Maybe the the explanation here is more simple than you might realize. That maybe she’s telling you, “I tried it, I didn’t like it, and I’m moving on. It’s my body, my choice, and my right.”

Your girlfriend doesn’t owe you sex, a certain sexual act, or anything.

Again, I’m not trying to say that you should just live with things that are intolerable to you. Of course not. But no one owes you sex. My hunch is that you suspect that this thing that your girlfriend won’t do with you, represents a larger, deeper, more important issue. Maybe you’re thinking your girlfriend isn’t as attracted to you as she was to her ex. Or, possibly she is not as in love with you, as she was with her ex, which is unfortunately entirely possible.

I always say, if you really want to know who someone is, pay little attention to what they say. Watch what they do.

Because if your girlfriend is saying that she’s into you, she’s super in love and attracted to you, but you have sex once a month, or worse, your sex life is mediocre. You kind of feel like she really isn’t into it. And, you feel in your gut that she doesn’t have that burning desire for you that you want from her.

Well, that’s probably a situation that you need to really think hard about. And really try to get to the bottom and think about what is the real problem. What is really going on?

can't stop thinking about girlfriend's previous partners

Is it simply that she’s not into certain things anymore that she was into in the past? Or, our relationship is the problem. Our compatibility, whether it’s sexual compatibility, or anything else.

These are important questions that you should spend some time and think about. Because this issue isn’t going to go away on its own.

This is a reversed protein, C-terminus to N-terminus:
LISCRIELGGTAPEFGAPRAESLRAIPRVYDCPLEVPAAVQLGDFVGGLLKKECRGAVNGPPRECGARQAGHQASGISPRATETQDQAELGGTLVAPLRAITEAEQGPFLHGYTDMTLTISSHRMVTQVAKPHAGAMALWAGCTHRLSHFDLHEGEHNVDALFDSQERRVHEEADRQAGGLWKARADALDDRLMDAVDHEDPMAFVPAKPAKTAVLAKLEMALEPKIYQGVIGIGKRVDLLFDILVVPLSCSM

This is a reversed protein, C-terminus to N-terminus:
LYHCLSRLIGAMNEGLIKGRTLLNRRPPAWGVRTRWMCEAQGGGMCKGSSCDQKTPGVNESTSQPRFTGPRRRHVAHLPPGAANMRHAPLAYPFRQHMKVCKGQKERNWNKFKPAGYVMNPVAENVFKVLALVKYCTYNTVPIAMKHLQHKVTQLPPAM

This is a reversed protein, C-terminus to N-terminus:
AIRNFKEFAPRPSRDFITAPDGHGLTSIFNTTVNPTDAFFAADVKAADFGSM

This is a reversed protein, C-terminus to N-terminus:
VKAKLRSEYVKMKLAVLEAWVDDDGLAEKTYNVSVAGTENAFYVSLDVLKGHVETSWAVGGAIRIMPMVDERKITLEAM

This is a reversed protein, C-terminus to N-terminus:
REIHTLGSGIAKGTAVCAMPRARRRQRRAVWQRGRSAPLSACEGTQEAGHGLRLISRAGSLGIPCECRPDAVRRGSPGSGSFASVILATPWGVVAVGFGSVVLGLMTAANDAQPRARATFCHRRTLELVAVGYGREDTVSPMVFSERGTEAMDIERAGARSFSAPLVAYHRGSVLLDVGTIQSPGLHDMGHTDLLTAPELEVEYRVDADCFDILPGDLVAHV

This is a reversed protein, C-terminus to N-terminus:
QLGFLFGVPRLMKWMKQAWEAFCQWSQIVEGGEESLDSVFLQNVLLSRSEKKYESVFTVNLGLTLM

Now, coming back to your girlfriend, there’s a chance that she might change your mind at some point. Of course, she might get curious about this thing again, or want to try it again. Or, she might become closer to you or feel more trusting with you.

But if you’re getting this feeling that this situation is a bigger problem, this is where an outside perspective can come in very handy. Whether it’s talking to a therapist, coach, close friend, or trusted family member. Spend some time by yourself thinking about what this could represent.

Don’t drive yourself crazy with this. The explanation could be very simple.

But my hunch is that, if you’re writing to me about this, and if this is really on your mind, the explanation might be a little more complicated.

As I tell people all the time, your deal breakers are your deal-breakers. Your values are your values. You should spend a lot of time getting very clear about what you want out of a relationship and your partner.

I don’t think she should apologize for that. And I don’t think she should apologize for what you want.

If necessary, talk to your girlfriend. Ask her open-ended questions about how she’s feeling in the relationship and how she feels about you. And most importantly, aside from those important questions, pay attention to her behavior with you.

How is she acting with you? How she really feels about you? Because getting in touch with our gut feeling about a lot of these issues can be extremely valuable…

Watch the video/listen to the podcast at the top for my full response.

Zachary Stockill
Zachary Stockill

Hi! I'm a Canadian author and educator whose work has been featured in BBC News, BBC Radio 4, The Huffington Post, and many other publications. I'm the founder of, the author of Overcoming Retroactive Jealousy and The Overcoming Jealousy Workbook, and the host of Humans in Love podcast.